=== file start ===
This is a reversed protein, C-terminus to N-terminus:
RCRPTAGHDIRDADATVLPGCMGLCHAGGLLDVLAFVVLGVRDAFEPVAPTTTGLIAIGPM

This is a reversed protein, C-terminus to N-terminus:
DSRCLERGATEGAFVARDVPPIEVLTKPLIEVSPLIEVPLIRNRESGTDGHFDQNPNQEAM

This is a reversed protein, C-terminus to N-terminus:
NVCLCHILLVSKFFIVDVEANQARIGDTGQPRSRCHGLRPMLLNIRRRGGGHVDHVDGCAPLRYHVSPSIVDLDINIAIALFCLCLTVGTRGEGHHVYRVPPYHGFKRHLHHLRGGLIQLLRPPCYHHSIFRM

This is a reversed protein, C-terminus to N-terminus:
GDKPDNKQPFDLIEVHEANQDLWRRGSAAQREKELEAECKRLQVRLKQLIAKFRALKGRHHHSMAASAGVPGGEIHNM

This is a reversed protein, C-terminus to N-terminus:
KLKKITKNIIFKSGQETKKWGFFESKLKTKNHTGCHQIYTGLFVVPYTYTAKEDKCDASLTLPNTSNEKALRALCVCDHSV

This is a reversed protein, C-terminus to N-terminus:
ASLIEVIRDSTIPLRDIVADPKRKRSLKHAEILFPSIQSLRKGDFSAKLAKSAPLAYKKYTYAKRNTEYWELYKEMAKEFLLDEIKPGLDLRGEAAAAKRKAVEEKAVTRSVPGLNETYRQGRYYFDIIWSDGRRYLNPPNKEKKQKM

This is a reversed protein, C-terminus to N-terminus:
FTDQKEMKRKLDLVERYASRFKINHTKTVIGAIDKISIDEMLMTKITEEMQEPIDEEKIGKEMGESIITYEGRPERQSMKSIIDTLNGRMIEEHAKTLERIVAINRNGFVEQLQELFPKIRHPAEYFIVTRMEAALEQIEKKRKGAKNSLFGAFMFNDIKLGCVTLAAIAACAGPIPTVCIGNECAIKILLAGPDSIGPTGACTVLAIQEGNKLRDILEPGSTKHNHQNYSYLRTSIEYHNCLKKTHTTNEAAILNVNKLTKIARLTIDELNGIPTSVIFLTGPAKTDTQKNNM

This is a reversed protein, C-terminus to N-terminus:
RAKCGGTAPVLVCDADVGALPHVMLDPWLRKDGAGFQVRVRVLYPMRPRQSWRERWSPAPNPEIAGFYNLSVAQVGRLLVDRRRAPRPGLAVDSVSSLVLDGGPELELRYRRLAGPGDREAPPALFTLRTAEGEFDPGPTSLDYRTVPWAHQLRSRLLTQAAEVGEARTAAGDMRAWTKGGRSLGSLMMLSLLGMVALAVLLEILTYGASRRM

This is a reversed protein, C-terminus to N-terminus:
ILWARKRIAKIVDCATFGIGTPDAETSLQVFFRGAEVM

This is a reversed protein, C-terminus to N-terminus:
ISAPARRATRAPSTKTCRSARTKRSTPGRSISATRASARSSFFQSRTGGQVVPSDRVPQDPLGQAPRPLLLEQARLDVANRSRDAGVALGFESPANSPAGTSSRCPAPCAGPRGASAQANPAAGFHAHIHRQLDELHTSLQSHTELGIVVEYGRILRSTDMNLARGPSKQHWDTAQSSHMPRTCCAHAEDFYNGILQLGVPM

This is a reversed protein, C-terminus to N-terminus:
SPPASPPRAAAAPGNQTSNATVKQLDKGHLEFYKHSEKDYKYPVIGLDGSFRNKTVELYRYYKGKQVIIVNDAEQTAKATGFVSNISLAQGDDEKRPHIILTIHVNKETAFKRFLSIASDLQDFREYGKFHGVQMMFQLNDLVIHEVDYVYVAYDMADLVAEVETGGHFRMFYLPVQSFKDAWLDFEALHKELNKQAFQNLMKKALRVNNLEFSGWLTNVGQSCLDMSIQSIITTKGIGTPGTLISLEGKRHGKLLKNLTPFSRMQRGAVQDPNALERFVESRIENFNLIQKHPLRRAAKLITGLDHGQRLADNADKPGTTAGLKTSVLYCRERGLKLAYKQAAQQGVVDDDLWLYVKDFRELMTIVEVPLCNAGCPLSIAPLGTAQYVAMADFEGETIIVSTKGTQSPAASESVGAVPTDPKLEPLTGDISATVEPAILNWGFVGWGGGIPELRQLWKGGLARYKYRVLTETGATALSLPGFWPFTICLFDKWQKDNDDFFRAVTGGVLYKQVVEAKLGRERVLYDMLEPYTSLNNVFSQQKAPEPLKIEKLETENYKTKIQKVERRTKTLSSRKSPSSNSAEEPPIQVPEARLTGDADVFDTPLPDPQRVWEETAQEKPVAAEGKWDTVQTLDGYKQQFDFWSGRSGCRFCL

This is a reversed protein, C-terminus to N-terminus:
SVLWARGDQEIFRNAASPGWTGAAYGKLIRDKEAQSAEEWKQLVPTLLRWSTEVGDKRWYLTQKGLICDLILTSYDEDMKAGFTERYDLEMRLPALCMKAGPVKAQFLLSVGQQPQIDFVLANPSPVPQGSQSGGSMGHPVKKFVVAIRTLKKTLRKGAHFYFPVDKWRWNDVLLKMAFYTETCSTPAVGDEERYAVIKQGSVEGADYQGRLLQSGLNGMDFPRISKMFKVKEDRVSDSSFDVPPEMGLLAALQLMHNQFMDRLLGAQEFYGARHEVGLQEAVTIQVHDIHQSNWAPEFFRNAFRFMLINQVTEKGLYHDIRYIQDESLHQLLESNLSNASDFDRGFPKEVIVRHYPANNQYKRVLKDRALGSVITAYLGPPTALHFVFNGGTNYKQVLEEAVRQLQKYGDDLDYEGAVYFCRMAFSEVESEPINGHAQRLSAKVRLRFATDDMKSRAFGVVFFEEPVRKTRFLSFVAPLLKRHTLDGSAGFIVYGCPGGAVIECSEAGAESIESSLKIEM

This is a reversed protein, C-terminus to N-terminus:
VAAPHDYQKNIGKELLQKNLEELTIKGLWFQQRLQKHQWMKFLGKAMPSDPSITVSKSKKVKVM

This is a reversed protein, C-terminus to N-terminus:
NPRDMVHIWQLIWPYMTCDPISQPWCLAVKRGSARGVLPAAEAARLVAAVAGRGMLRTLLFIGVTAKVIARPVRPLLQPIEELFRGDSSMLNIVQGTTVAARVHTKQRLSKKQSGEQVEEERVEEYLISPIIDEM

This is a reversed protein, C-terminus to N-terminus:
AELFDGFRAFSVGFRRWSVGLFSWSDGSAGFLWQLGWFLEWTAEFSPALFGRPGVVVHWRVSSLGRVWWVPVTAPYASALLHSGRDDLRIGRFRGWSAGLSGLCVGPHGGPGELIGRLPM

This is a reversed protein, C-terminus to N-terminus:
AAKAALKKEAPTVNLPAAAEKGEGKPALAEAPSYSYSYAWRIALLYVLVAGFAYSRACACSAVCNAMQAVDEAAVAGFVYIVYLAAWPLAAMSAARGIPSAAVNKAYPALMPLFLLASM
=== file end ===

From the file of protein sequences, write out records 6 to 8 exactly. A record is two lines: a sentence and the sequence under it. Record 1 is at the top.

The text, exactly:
This is a reversed protein, C-terminus to N-terminus:
ASLIEVIRDSTIPLRDIVADPKRKRSLKHAEILFPSIQSLRKGDFSAKLAKSAPLAYKKYTYAKRNTEYWELYKEMAKEFLLDEIKPGLDLRGEAAAAKRKAVEEKAVTRSVPGLNETYRQGRYYFDIIWSDGRRYLNPPNKEKKQKM

This is a reversed protein, C-terminus to N-terminus:
FTDQKEMKRKLDLVERYASRFKINHTKTVIGAIDKISIDEMLMTKITEEMQEPIDEEKIGKEMGESIITYEGRPERQSMKSIIDTLNGRMIEEHAKTLERIVAINRNGFVEQLQELFPKIRHPAEYFIVTRMEAALEQIEKKRKGAKNSLFGAFMFNDIKLGCVTLAAIAACAGPIPTVCIGNECAIKILLAGPDSIGPTGACTVLAIQEGNKLRDILEPGSTKHNHQNYSYLRTSIEYHNCLKKTHTTNEAAILNVNKLTKIARLTIDELNGIPTSVIFLTGPAKTDTQKNNM

This is a reversed protein, C-terminus to N-terminus:
RAKCGGTAPVLVCDADVGALPHVMLDPWLRKDGAGFQVRVRVLYPMRPRQSWRERWSPAPNPEIAGFYNLSVAQVGRLLVDRRRAPRPGLAVDSVSSLVLDGGPELELRYRRLAGPGDREAPPALFTLRTAEGEFDPGPTSLDYRTVPWAHQLRSRLLTQAAEVGEARTAAGDMRAWTKGGRSLGSLMMLSLLGMVALAVLLEILTYGASRRM